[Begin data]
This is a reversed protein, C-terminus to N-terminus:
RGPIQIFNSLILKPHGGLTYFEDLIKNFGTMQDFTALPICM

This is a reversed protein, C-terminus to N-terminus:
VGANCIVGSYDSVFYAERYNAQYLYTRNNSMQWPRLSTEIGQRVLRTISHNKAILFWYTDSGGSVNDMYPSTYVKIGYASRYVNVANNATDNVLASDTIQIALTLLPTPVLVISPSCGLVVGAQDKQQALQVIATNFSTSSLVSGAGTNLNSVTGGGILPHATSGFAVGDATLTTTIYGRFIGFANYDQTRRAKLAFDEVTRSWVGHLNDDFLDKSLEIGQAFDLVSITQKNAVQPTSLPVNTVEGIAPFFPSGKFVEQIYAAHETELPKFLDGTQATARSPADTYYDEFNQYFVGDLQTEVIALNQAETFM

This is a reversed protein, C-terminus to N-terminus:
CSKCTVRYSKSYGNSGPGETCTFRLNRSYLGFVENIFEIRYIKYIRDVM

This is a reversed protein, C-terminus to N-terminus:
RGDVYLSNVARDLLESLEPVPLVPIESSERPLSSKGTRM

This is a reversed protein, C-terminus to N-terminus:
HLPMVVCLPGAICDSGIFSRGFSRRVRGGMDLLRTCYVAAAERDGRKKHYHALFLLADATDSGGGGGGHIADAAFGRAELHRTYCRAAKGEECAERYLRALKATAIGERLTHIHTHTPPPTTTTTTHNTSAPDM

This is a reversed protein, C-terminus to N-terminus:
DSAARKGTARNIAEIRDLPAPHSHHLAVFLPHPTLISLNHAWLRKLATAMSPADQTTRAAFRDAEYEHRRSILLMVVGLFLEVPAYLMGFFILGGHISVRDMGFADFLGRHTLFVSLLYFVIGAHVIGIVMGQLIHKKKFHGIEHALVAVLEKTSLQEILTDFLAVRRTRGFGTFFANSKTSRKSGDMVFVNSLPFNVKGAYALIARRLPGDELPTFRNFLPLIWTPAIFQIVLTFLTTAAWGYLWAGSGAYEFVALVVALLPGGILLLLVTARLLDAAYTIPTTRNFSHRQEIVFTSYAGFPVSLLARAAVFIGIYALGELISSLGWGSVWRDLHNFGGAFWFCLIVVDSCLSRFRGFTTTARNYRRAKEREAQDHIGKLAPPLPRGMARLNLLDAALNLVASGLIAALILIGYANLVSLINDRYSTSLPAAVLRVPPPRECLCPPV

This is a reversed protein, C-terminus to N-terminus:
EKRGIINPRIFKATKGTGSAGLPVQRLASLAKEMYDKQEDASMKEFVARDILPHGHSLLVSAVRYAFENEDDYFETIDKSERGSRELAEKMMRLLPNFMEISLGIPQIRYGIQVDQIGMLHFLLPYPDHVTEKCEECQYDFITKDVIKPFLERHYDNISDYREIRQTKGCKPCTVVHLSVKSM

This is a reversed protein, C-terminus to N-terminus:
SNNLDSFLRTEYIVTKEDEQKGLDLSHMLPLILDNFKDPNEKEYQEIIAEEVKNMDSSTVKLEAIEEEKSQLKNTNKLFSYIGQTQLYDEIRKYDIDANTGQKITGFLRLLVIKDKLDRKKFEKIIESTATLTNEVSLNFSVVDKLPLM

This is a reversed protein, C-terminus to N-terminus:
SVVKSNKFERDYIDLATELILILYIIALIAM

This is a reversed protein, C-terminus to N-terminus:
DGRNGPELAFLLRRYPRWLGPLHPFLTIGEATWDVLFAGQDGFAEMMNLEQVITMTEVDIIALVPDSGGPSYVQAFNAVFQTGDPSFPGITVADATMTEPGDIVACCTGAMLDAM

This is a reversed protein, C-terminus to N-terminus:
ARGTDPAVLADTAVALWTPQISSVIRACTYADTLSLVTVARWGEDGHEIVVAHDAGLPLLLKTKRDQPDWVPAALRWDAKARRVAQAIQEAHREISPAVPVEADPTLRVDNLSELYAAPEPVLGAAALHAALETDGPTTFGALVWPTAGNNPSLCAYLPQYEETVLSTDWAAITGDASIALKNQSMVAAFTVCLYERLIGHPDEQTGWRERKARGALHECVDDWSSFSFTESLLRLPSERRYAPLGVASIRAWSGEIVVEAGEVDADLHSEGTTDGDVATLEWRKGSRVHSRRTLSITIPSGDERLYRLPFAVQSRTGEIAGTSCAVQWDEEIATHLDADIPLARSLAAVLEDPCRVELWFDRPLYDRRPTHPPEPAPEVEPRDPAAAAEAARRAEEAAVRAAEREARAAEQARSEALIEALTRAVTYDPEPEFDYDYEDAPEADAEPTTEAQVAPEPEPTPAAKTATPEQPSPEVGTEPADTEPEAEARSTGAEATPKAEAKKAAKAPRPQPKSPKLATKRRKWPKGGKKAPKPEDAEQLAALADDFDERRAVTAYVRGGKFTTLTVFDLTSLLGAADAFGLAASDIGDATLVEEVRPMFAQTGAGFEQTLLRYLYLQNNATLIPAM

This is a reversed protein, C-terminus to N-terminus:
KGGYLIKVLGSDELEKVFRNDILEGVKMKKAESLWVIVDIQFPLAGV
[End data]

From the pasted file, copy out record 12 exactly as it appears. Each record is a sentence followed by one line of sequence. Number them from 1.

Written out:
This is a reversed protein, C-terminus to N-terminus:
KGGYLIKVLGSDELEKVFRNDILEGVKMKKAESLWVIVDIQFPLAGV